Hundreds of people took part in WWF’s Blue Mile recently, to raise awareness and funds to help preserve our marine and freshwater environments. The event, which was officially sponsored by Ecover, saw hundreds of people swim, kayak or stand-up paddle board one mile around Stoke Newington Reservoir in London.
Celebrities including BBC Presenter Paul Rose, Triple round the world sailor Conrad Humphreys and organic entrepreneur Jo Wood, along with her son Tyrone, took part in the event, as did WWF-UK CEO David Nussbaum.
*IMAGES OF THE EVENT AND CELEBRITY PARTICIPANTS AVAILABLE*
David Nussbaum, CEO of WWF-UK, who kayaked his Blue Mile, said:
“Today has been a huge success and we’d like to thank everyone who took part in the event, or came along to show their support. The UK is home to an amazing array of marine and freshwater species, but just two percent of British waters are currently under official protection. WWF believes we can all do more to help protect our fragile water habitats, and the Blue Mile is an excellent place to start.”
Organic entrepreneur Jo Wood, who took part in BBC’s Strictly Come Dancing, and completed her mile in a kayak said:
“Our beautiful blue planet is being threatened. Marine and freshwater habitats are being challenged every day by the serious issues of pollution and climate change. WWF’s Blue Mile is the perfect opportunity for us to take on a challenge ourselves and enjoy our seas, rivers, lakes and waterways, whilst doing something pretty unique to help preserve them.”
Triple round the world sailor Conrad Humphreys, the creator of the Blue Mile, took part in the triple challenge at the London event – swimming, kayaking and paddle boarding his way around the reservoir. He said:
“Sport is intimately connected to nature and for some athletes it is the relationship with the environment that inspires and motivates us. As Jacques Cousteau once said, "People protect what they love" and it is a love for the environment that we need to engender throughout our communities.”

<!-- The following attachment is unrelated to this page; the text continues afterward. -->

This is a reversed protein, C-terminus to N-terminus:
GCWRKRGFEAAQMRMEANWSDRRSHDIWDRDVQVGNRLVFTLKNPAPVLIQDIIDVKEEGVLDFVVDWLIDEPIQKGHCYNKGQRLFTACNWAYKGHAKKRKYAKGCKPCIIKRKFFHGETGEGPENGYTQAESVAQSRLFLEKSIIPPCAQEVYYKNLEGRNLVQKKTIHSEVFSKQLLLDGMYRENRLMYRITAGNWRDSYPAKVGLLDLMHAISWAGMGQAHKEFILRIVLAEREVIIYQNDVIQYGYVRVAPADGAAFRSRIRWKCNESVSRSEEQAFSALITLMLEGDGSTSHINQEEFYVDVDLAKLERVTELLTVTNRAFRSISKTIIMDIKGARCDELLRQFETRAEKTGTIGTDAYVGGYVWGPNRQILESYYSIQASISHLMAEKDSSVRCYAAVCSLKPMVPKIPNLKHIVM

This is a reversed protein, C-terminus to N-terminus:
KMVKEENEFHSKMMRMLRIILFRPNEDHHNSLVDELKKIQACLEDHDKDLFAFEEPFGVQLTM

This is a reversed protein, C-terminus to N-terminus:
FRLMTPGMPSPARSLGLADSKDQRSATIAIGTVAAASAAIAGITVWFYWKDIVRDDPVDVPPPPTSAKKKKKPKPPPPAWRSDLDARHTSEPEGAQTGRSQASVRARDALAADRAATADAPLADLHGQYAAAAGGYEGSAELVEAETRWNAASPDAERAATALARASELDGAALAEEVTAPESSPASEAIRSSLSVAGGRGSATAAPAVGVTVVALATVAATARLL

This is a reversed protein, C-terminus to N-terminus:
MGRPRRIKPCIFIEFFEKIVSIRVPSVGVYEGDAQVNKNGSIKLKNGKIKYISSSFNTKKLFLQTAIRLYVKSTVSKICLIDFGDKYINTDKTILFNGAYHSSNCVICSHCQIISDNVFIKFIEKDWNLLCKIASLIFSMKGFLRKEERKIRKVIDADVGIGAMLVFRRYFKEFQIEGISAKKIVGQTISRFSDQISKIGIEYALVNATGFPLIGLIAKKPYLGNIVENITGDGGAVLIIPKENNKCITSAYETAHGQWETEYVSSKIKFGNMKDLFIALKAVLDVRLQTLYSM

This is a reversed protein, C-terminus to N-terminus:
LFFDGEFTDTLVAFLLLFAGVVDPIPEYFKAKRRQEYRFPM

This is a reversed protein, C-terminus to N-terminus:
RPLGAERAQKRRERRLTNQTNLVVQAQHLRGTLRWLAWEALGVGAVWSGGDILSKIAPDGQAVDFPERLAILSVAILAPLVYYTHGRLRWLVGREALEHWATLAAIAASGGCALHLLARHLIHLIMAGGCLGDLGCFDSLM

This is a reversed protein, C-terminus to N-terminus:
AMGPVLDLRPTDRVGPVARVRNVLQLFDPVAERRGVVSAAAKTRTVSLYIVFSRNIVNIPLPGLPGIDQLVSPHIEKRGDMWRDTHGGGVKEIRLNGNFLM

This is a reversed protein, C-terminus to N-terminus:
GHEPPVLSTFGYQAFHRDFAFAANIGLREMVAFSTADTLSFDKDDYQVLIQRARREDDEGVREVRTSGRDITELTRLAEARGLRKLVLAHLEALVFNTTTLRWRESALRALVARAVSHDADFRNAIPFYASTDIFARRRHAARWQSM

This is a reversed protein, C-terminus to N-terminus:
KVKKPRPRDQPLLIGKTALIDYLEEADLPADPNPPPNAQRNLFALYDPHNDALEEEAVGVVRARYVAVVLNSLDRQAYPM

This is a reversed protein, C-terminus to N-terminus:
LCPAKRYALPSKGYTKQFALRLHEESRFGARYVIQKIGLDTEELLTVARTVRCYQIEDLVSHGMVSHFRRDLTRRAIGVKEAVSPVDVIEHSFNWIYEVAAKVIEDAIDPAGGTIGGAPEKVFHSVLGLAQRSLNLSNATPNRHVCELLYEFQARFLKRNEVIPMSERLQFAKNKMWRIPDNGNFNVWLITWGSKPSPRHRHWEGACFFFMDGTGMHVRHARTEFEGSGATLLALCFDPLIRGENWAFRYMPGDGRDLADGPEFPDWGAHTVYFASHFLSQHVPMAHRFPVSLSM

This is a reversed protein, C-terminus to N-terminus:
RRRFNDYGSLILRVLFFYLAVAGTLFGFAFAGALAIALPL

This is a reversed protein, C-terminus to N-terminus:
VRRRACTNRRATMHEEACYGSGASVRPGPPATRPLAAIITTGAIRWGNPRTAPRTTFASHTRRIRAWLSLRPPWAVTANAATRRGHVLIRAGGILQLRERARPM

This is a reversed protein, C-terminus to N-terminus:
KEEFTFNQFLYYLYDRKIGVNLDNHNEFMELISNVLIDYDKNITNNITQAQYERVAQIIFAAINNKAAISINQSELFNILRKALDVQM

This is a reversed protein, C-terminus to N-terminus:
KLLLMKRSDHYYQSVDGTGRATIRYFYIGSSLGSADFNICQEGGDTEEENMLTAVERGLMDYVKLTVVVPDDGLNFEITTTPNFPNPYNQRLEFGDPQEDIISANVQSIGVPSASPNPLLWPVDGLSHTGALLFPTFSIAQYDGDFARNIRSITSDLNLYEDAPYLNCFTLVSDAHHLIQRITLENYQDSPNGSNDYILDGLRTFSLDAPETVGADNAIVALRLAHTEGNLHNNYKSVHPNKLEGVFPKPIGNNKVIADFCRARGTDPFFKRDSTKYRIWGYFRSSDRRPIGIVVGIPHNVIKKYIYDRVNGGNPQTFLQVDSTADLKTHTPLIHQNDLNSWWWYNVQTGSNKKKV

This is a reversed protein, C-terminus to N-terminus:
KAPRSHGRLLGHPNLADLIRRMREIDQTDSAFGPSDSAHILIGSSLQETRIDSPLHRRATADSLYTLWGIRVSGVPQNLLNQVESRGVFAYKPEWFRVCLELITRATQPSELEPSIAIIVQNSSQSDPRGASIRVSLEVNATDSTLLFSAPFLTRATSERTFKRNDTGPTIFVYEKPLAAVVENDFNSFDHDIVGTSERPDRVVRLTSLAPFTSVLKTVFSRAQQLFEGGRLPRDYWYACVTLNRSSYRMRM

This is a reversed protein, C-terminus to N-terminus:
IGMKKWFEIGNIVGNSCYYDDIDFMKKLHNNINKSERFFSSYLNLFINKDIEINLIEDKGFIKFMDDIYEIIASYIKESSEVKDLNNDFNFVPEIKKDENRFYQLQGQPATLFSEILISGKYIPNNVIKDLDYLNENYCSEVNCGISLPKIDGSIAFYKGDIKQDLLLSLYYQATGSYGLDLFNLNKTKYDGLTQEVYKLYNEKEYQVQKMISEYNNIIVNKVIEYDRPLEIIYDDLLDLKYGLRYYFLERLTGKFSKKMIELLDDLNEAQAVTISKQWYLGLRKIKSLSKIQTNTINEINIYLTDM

“The challenge is to move people beyond awareness and find the mechanisms to involve more people with our blue environment. WWF’s Blue Mile is one way to connect people and their emotions with water.”
Diver Paul Rose, who presented Oceans and Britain’s Secret Seas for the BBC, and swam his Blue Mile, said:
“The oceans are the least understood ecosystem on the planet and one of our most precious. They deserve our respect and protection. I’ve been diving in our waters since 1969 and I have seen first hand that some areas have significantly less marine life than they used to.”
“It’s not all doom and gloom though – WWF’s Blue Mile is a fantastic way of getting people to engage with our marine and freshwater habitats and a fun way to help protect these vital environments.”
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The Blue Mile event was sponsored by Ecover, who have previously worked with WWF to help raise awareness of the natural environment and have a solid environmental programme. With global projects specifically aimed at water conservation, Ecover is committed to making sure their products have a minimum impact on our marine and freshwater environments.
WWF is one of the world's largest independent conservation organisations, with more than five million supporters and a global network active in more than one hundred countries. We're working to create solutions to the most serious environmental issues facing our planet, so that people and nature can thrive. Through our engagement with the public, businesses and government, we focus on safeguarding the natural world, tacking climate change and changing the way we live. In 2011, WWF's 50th anniversary year, we are celebrating what we have achieved so far together, and are positive about tackling the challenges of the future. Find out more about our work, past and present at www.wwf.org.uk